I’ve wanted to visit Snow Canyon State Park since we moved to Salt Lake, but we didn’t actively start exploring the southwestern corner of Utah until this spring. Since dogs aren’t allowed on most of the park’s trails, it made it difficult to visit if we were camping. Staying at Lisa’s mom’s house removed that obstacle.
Saturday morning was beautiful; a clear cerulean sky contrasted brilliantly with the red cliffs in the distance. The morning was cool so we dressed slightly warmer than was necessary, eventually rolling up our pants and shedding our jackets. The drive to the park’s entrance was brief and enjoyably peppered with stories of Lisa’s adolescence. Even though I had looked at photos of the park and researched trails, the beauty of the park took me by surprise. I suppose part of its brilliance was due to our timing at the dawn of spring (after a particularly wet winter) rather than late summer. The stunning composition of vibrant, bold colors was an arresting sight.
The 7,400 acre park was created in 1959 and rests within the Red Cliffs Desert Reserve, 62,000 acres of desert tortoise habitat. Originally named Dixie State Park, the canyon was ultimately named after early Mormon leaders, Erastus and Lorenso Snow. There is evidence of human life in the canyon as far back as 500 BC. Anasazi and Piute Indians both used the canyon, as well as early Mormon pioneers. Several films have also used the canyon as their backdrop – most famously Butch Cassidy and the Sundance Kid and Jeremiah Johnson.
We planned to combine two hikes to get a taste of the park’s rich geologic history. We arrived around 10am, just early enough to beat the crowds and find a spot in the small lot for the trailhead of Petrified Dunes. There is a signed trail to a viewpoint at the end, but you can also explore the dunes on your own. We did a little bit of both and skipped the viewpoint. The petrified dunes were mounds of various heights and sizes of orange-red brain rock. A bluebird sky and towering sandstone cliffs in the distance gave the entire hike a dramatic backdrop. It was gorgeous.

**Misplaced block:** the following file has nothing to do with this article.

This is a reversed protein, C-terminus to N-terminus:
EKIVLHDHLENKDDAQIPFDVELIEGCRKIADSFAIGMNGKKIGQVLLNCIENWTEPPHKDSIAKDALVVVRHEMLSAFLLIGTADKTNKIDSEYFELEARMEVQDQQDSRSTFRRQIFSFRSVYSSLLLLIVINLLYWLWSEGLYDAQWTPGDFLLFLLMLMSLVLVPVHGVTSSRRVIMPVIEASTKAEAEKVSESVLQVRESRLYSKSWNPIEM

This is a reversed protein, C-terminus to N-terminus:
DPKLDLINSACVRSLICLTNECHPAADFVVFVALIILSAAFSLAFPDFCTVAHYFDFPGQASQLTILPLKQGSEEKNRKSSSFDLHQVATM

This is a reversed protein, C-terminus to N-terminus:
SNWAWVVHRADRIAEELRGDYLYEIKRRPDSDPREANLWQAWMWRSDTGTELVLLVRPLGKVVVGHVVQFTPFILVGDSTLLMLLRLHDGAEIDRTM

We doubled back to the trailhead and used the Butterfly Trail to connect to the Lava Flow trail. The Butterfly Trail, though brief, provided beautiful views of the dunes and cliffs behind us and the sage-covered hills of basalt ahead.
Upon reaching the Lava Flow Trail, we went toward the first two of the lava tubes. We bypassed the second tube for the first which was crowded with people waiting to climb inside. The tube was deep enough that a sign at the entrance urged caution and headlamps or flashlights. Uninterested in being down there with so many people (and my dislike for caves in general), we turned back to the first – now deserted – tube.
A side trail near the second lava tube led to a nice vista of the canyon walls set against the sage-covered fields and an outcrop of red and white striped sandstone melting into the white cliffs in the distance. It was one of my favorite views from the day.
We turned back toward the trailhead as the crowds began to intensify. The park certainly has a decent amount of hiking, and if we lived nearby – a la Antelope Island SP – I would have made it a goal to hike more of them. But for this day, we were happy to get a taste of Snow Canyon’s beauty.